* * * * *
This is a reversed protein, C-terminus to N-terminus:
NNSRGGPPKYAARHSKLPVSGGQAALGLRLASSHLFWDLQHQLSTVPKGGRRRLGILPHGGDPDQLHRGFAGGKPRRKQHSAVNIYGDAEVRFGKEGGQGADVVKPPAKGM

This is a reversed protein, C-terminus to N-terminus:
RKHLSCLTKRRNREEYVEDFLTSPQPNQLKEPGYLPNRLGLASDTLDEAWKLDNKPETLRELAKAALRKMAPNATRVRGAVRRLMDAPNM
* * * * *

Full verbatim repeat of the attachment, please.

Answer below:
This is a reversed protein, C-terminus to N-terminus:
NNSRGGPPKYAARHSKLPVSGGQAALGLRLASSHLFWDLQHQLSTVPKGGRRRLGILPHGGDPDQLHRGFAGGKPRRKQHSAVNIYGDAEVRFGKEGGQGADVVKPPAKGM

This is a reversed protein, C-terminus to N-terminus:
RKHLSCLTKRRNREEYVEDFLTSPQPNQLKEPGYLPNRLGLASDTLDEAWKLDNKPETLRELAKAALRKMAPNATRVRGAVRRLMDAPNM